APPS Films ready for spring showings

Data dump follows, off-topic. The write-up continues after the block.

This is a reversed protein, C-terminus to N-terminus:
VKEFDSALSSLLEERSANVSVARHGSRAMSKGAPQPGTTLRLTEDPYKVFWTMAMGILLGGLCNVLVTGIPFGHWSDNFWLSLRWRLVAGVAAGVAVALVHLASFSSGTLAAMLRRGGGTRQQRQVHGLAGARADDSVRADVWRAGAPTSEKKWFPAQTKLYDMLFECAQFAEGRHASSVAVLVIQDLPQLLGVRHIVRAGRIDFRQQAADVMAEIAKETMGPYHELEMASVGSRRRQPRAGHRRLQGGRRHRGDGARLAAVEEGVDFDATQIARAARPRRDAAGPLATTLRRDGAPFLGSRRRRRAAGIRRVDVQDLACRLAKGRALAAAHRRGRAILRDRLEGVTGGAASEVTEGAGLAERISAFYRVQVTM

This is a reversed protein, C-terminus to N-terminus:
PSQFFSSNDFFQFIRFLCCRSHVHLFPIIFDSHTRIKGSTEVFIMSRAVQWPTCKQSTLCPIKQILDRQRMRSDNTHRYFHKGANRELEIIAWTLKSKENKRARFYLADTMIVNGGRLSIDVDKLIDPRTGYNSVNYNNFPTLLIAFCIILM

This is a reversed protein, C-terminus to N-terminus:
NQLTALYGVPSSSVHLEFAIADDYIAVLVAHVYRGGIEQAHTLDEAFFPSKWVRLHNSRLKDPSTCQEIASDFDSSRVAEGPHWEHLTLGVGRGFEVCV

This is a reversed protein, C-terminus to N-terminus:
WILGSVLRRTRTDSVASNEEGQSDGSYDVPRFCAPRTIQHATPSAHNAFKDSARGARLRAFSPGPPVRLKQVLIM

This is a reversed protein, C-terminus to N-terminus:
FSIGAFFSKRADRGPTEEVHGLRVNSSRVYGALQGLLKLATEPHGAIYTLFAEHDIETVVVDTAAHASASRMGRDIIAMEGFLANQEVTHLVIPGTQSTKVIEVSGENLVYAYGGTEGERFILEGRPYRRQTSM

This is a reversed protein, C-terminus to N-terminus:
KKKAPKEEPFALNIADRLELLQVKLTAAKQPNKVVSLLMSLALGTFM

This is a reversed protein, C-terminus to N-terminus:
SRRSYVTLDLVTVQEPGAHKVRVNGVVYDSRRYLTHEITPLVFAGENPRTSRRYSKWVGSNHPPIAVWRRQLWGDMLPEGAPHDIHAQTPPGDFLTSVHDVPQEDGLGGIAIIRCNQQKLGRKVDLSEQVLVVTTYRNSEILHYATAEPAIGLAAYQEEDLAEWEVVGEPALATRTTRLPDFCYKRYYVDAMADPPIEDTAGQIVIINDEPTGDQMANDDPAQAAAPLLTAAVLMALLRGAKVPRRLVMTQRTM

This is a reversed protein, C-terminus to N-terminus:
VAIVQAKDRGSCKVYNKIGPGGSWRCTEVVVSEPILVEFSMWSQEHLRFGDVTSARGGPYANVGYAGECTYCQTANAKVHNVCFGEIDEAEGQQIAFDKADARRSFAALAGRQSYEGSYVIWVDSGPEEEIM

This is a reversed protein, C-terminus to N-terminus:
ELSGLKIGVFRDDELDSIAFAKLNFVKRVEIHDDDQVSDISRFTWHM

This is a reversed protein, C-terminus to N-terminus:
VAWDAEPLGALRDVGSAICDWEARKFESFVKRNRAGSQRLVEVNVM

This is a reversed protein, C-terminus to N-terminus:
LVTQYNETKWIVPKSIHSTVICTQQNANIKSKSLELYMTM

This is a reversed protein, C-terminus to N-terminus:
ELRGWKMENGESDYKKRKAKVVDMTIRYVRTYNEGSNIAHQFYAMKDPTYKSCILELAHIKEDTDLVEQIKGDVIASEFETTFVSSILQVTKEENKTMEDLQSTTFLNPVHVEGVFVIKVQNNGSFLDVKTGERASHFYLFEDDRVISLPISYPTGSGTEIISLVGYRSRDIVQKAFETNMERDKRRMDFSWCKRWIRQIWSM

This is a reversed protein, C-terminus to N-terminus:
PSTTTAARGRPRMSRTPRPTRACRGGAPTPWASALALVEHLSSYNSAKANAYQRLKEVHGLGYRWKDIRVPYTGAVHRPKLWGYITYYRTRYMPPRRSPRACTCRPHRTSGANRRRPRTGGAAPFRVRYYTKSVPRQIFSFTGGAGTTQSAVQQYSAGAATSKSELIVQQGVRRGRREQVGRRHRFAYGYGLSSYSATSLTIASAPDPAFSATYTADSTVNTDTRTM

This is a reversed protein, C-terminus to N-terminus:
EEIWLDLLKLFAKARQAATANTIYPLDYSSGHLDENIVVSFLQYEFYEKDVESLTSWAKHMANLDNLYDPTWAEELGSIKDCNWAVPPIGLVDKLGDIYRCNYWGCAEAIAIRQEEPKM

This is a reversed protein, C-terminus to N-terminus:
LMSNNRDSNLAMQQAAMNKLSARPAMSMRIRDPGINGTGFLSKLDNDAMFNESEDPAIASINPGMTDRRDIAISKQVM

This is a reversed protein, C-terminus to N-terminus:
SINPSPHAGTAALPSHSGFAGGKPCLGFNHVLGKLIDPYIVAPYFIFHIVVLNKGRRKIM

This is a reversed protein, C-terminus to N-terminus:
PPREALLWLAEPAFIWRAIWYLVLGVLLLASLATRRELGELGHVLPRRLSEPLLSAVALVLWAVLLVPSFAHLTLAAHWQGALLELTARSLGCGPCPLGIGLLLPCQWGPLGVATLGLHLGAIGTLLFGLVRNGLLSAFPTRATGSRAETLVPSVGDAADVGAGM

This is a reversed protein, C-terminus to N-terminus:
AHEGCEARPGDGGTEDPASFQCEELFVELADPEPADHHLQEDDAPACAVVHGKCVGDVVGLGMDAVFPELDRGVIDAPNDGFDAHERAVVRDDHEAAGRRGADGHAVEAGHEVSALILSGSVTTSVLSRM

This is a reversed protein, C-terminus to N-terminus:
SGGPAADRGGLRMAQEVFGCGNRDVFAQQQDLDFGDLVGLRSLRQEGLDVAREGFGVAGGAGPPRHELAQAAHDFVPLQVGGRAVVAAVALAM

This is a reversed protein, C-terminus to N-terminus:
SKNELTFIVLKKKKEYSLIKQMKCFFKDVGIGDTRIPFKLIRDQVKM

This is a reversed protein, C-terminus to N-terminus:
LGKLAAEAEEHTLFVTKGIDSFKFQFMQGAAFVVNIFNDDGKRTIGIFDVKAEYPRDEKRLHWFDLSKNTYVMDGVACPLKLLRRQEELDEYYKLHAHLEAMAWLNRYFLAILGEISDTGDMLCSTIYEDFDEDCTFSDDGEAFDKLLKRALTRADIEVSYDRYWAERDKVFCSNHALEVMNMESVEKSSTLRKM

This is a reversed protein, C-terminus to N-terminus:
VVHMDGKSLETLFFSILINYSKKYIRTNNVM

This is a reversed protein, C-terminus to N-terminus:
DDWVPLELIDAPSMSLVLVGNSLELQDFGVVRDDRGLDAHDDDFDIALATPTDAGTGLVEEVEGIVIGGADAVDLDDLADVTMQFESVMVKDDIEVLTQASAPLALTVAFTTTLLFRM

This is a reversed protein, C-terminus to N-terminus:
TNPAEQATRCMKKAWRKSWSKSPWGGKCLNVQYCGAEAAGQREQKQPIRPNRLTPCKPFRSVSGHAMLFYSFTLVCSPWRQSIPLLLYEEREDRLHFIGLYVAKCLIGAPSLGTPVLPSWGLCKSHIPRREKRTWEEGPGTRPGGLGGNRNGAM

The Appalachian Popular Programming Society (APPS) Films Council is pleased to announce its remaining schedule for the Spring 2013 semester. Our Popular Film Series at I.G. Greer SuperCinema will feature some of the most acclaimed movies of the awards season, as well as a blockbuster or two, and a few gems that are not as well known. The CinemaVintage series in the Greenbriar theater will start out creepy, reflect some dystopian tendencies, then veer off toward the tales of unruly ghosts and science run amok. Show times are listed with the schedule and as always, admission is still only $1. Here’s what APPS Films is bringing: IG Greer SuperCinema Popular Film Series: (All Showings at 7 and 9:30 p.m., except where otherwise noted; Admission $1.) Feb. 7-9 - Cloud Atlas (7 and 10:20 p.m.); Feb. 14-16 – Lincoln (7 and 10 p.m.); Feb. 21- 23 - Skyfall (7 and 9:45 p.m.); Feb. 28 - March 2 - Wreck-It Ralph; Match 21-23 - Silver Linings Playbook; April 4-6 - The Hobbit (7 and 10:15 p.m.); April 11-13 - Les Miserables (7 and 10 p.m.); April 18-20 - Rise of the Guardians; April 25-27 - Hansel and Gretel Witch Hunters (Show times TBD); May 2-4 - Warm Bodies. Greenbriar Theater CinemaVintage Series: (All showings at 7 p.m.; Admission $1.); Feb. 6 and 8 - Cool Runnings (‘93); Feb. 13 and 15 - Beetlejuice (‘88); Feb. 20 and 22 - Ghostbusters (‘84); Feb. 27 and March 1- Back to the Future (‘85); March 6 and 7* - Honey, I Shrunk the Kids (‘89); March 20 and 21* - Jurassic Park (‘93); March 27 and 28* - The Land Before Time (‘88); April 3 and 5 - Who Framed Roger Rabbit? (‘88); April 10 and 12 - Peter Pan (’53); April 17 and 19 - The Fox and the Hound (‘81); April 24 and 26 - Cinderella (’50); May 1 and 3 - The Nightmare Before Christmas (‘93) * denotes showings on Wednesday and Thursday. All titles, dates and show times are subject to change. If you would like to have some input on what movies are brought to campus, the APPS Films council meets at 5 p.m. Thursdays in the Rhododendron Room of the Plemmons Student Union. If you would like to suggest a film for viewing on campus, APPS Films can make arrangements for you to come to a meeting and make a case for it to be shown. The Research Institute for the Environment, Energy and Economics (RIEEE) at ASU is making three (3) research grants available for up to $500 to students who are conducting research pertaining to the environment, energy or economics. Research projects can be proposed by a single student or collaborative teams of more than one student. Collaborative project descriptions should explain what each team member will be contributing and why they are seeking to work collaboratively. These grants can be used for research supplies and research related expenses but not travel to present results at a meeting. Only undergraduate students enrolled at any time during the academic year are eligible. Grant winners will be published on the RIEEE website and may be asked to present their research at future conferences. The deadline for applications is Feb. 15. All awarded funding must be able to be expended by May 31. The Office of Student Research must have the student’s completed online application, as well as a signed letter of recommendation from their Faculty Advisor. Please call 262-7655 if you have any questions.